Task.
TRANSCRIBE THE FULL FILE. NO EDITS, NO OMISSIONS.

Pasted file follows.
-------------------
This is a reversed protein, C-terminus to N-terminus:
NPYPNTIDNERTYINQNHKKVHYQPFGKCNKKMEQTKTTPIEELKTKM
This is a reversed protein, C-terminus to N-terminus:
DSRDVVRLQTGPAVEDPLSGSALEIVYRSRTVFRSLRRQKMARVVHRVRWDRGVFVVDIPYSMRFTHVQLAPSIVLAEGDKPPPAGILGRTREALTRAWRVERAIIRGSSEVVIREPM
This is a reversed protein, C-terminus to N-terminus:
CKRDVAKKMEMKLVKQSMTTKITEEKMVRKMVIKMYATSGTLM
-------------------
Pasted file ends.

This is a reversed protein, C-terminus to N-terminus:
NPYPNTIDNERTYINQNHKKVHYQPFGKCNKKMEQTKTTPIEELKTKM
This is a reversed protein, C-terminus to N-terminus:
DSRDVVRLQTGPAVEDPLSGSALEIVYRSRTVFRSLRRQKMARVVHRVRWDRGVFVVDIPYSMRFTHVQLAPSIVLAEGDKPPPAGILGRTREALTRAWRVERAIIRGSSEVVIREPM
This is a reversed protein, C-terminus to N-terminus:
CKRDVAKKMEMKLVKQSMTTKITEEKMVRKMVIKMYATSGTLM